by Brittany Tepper, Daily Vidette Staff Writer

On June 20, Eaton Studio and Gallery hosted two guest artists as a part of their Gather at the Gallery series. Ian Crawley and Jonah Oritz displayed their sculpture work and discussed their process and vision. Every third Wednesday of the month Eaton Gallery invites community members to view and discuss artwork on a variety of different mediums in a salon format. Sculpture was the theme of last Wednesday’s free discussion.   

“A salon is a theme that generates dialogue from participants and the audience,” said Crawley.

Crawley, originally from London, showcased a variety of sculptures made out of natural objects such as sticks, stones, dirt, and grass. The foundation for his sculptures comes from his drawings and are based around different classic journeys, such as the Odyssey and the Garden of Eden.

Two of the sculptures displayed were from a series called God’s Prototype. One of the sculptures, entirely made out of twigs, portrays the first outline of man that God made in the Garden of Eden.

Other sculptures in the series include different body parts such as a brain made from peach and plum pits, and lungs made out of stones and branches.

“I want people to look at things differently and not take for granted the materials around you,” Crawley said.

Crawley showed audience members several other sculptures through a powerpoint presentation including a sculpture on the seven deadly sins, and several self-portraits made from nails. He claims that he isn’t sure where the work will take him.

“The best work tells me where to go,” Crawley said.  

Jonah Oritz, a 2008 ISU alumni, also displayed several of his sculptures. Oritz uses toys in most of his artwork.

“I like toys. I like games … I consider myself a blue-collar artist. I try to create art that everyone can enjoy on some level,” Oritz said.     

Oritz has several bins of toys that inspire his sculpture, as well as a sketchbook that contains hundreds of drawings. He is always looking for interesting and slightly absurd puns, tv shows, and toys to inspire his work.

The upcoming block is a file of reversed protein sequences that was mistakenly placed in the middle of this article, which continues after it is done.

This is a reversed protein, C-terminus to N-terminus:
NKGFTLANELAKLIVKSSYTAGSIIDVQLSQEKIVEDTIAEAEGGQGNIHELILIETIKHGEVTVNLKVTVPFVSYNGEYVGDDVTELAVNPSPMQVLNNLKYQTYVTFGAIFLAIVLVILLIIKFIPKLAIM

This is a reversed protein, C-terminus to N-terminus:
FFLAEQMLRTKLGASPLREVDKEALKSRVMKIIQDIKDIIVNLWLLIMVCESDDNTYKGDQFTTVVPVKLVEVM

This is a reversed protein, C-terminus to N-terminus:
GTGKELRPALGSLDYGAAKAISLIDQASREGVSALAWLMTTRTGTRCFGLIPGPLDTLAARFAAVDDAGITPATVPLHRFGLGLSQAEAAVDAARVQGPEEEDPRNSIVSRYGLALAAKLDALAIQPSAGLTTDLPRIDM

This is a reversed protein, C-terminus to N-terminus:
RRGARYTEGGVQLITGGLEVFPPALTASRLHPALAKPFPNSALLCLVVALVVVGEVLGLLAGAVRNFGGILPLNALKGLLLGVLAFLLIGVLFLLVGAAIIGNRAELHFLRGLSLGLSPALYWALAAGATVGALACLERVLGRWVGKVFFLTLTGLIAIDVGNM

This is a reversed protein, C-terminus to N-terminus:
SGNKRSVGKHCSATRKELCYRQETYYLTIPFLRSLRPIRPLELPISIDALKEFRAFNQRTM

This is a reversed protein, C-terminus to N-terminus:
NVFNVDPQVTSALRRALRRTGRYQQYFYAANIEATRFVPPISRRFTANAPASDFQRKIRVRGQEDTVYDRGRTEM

“I am a packrat, I inherit it from my mother,” Oritz said.

Oritz told audience members about asking his mother if she had a rubber chicken for a sculpture, and received not only one rubber chicken but another years later when he went to improve the sculpture.

Another one of Oritz sculptures was a piece on homelessness. The piece is a vacant wheel chair with a coin jar that moved up and down to a constant three beats. Attached to the wheel chair is a flashing thank you sign.

“My first trip to the city I got off of the Metra, and the first thing I noticed was this homeless man in a wheelchair asking for change. I am from Boulder, Colorado, there’s not a huge homeless problem. It’s there, but its not like Chicago.

As I was watching this old man I was noticing that all the people walking by were ignoring him, however, they were subconsciously paying attention to the cup, and the three-stroke motion. They were walking in unison to the beat of the cup. I decided to do an experiment to see if people would pay attention to it ,” Oritz said.

Oritz displayed the vacant wheelchair in two locations, one at a gallery and another on a street close to where he originally saw the homeless man. When displayed at the gallery people would stare at the sculpture for long periods of time. However, when displayed on the streets few people noticed the vacant wheelchair, not making eye contact with the sculpture.

Eaton Gallery is owned by Barb and Herb Eaton, and located in Downtown Bloomington. For more information visit

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